SUZUKI SX4 2007 – 2013

2007 Suzuki SX4

2007 Suzuki SX4

Though relatively small in Australia Suzuki is a major player in the small vehicle market globally. It is best known Downunder for 4WDs and SUVs but also makes cars and wagons.

This week’s used car feature, the Suzuki SX4 is part hatchback and part station wagon. Some models have all-wheel-drive so can venture off-road and onto beaches. But don’t attempt too much or you might have to wait for a Suzuki Jimny, Suzuki Vitara or even an old Suzuki Sierra, to happen along and tow you out.

Ride comfort in the Suzuki SX4 is good, even on below-average sealed surfaces and the seats support reasonably well. Handling is competent and safe but this is certainly not a sports SUV.

2013 Suzuki SX4

2013 Suzuki SX4

The added height of the SX4 compared to regular hatchbacks means there’s surprisingly good seating for four adults. It has a deep boot, which is partly due to having a space saver wheel under it. If you’re planning any off-road ventures it might be best to buy a full-size spare

When launched in Oz in 2007 the Suzuki SX4 came only with all four wheels driven. Realising that an ever increasing number of buyers only wanted a spacious suburban runabout the importer made major changes to the range in February 2010.

A 2WD model (front wheels) was now offered, it had added engine power, a facelift including a new instrument design. On the downside, single-fold rear seat was fitted in place of the previous tumble fold setup.

The first series SX4s had a five-speed manual gearbox or a four-speed automatic transmission. The Series 2 was upgraded to six-speed manual and a CVT auto.

Note that some SX4s with 2WD are called as Suzuki Liana in Queensland, rather than SX4. The Queensland importer operates as a separate entity to that in the rest of Australia. Obviously, these Lianas may have been re-registered in another State somewhere down the line.

2010 Suzuki SX4

2010 Suzuki SX4

Suzuki doesn’t have a huge number of dealers in Australia, but are long established and well regarded. Because of the Suzuki 4WDs the dealers are widespread with a more than average percentage in country areas.

Spare parts and servicing are modestly priced and the good amateur mechanic will find they have good underbonnet space to minimise the amount of blood you spill.

Insurance costs tend to be slightly lower than average for the class, but there’s often a bigger than normal spread between insurance companies. Shop around, but be sure to do an accurate comparison before plumping for the lower price.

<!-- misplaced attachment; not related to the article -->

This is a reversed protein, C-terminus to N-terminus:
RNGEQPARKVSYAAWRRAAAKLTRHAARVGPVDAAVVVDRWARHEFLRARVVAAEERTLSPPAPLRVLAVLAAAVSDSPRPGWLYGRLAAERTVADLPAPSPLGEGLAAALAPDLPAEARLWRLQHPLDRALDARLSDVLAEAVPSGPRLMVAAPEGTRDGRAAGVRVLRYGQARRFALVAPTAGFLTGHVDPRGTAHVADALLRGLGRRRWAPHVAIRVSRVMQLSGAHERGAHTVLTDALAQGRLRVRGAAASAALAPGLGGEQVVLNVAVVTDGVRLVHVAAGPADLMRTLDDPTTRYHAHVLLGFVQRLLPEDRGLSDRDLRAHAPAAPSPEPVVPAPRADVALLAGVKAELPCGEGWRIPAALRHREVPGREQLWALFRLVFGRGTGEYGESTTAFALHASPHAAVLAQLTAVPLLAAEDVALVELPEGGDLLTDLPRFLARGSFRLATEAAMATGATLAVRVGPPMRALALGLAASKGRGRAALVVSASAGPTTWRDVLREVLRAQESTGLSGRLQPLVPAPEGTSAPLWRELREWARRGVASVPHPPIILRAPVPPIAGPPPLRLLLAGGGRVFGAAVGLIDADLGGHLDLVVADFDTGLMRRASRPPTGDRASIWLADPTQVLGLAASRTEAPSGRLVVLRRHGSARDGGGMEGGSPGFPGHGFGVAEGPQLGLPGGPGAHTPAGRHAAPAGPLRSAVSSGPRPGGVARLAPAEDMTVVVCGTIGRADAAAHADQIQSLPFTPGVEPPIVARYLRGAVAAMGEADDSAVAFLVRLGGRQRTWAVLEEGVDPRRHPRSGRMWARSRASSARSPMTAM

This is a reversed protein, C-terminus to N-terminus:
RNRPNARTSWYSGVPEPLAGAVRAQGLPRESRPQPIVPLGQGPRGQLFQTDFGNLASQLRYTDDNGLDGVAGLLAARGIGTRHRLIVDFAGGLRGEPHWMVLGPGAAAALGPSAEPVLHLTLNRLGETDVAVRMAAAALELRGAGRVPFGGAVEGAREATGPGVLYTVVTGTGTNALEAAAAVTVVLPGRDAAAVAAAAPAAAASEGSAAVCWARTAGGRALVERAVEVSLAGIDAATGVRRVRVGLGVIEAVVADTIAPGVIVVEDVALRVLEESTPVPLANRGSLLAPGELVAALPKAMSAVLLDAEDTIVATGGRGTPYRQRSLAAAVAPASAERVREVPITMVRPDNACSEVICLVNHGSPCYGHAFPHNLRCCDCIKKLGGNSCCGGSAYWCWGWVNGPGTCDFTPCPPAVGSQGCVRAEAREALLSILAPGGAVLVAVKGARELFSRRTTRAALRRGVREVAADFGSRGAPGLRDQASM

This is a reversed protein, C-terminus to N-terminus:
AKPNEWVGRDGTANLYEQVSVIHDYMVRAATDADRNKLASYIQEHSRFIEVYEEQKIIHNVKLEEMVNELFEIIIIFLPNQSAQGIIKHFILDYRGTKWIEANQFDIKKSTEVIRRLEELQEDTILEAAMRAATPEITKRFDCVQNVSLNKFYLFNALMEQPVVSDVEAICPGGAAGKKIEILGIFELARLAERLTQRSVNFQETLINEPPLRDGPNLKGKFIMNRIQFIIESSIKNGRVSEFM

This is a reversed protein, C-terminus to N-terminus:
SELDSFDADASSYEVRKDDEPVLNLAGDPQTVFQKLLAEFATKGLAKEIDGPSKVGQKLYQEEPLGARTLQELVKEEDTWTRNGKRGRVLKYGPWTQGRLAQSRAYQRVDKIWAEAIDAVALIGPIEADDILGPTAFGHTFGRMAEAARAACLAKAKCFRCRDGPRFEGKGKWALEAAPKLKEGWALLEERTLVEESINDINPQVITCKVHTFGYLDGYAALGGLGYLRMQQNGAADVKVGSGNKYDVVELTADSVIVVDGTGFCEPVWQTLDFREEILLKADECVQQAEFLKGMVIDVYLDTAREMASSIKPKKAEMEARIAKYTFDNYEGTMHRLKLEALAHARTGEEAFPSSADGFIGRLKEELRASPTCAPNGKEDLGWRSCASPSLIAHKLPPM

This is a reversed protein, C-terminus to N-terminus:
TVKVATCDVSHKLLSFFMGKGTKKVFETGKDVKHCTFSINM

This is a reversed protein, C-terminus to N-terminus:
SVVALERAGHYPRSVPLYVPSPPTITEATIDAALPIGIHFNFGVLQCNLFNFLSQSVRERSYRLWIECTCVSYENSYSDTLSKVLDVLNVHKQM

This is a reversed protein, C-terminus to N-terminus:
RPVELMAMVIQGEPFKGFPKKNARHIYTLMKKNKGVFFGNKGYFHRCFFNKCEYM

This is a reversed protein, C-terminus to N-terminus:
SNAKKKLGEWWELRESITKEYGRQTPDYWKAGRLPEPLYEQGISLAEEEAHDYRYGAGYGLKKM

Never a big success, the Suzuki SX4 was taken off the Australia market at the end of 2013. Some may not have been sold new till 2014, while these may be advertised as used 2014 cars they really should be classed as 2013s and priced as such.

Check the condition of the engine oil on the dipstick, if it’s too dark the chances are the oil and filter haven’t been maintained correctly. This can eventually cause expensive engine damage.

Make sure the engine starts easily and idles reasonably smoothly within a few seconds of kicking over.

Try fast gearchanges on a manual transmission and listen and feel for a reluctance for it to be working smoothly.

Automatics shouldn’t hold onto gears for longer than necessary and should be smooth and prompt in their actions.

Suzuki drivers can be adventurous types so some SX4s may have been given a look into the bush or onto beaches.

Look for sand or salt underneath in case one has splashed around having fun at the edges of surf.

Scrapes on the bumper corners and door sills are easy to see. Look underneath for damage to the suspension and sumps.

Sand or grit in the carpets, seats and boot mats can cause real wear.

Set a budget before buying a used car – and stick to it. Don’t forget to allow for transfer fees, registration and insurance, as well as unexpected repairs.

About Ewan Kennedy

Ewan Kennedy, a long-time car enthusiast, was Technical Research Librarian with the NRMA from 1970 until 1985. He worked part-time as a freelance motoring journalist from 1977 until 1985, when he took a full-time position as Technical Editor with Modern Motor magazine. Late in 1987 he left to set up a full-time business as a freelance motoring journalist. Ewan is an associate member of the Society of Automotive Engineers - International. An economy driving expert, he set the Guinness World Record for the greatest distance travelled in a standard road vehicle on a single fuel fill. He lists his hobbies as stage acting, travelling, boating and reading.
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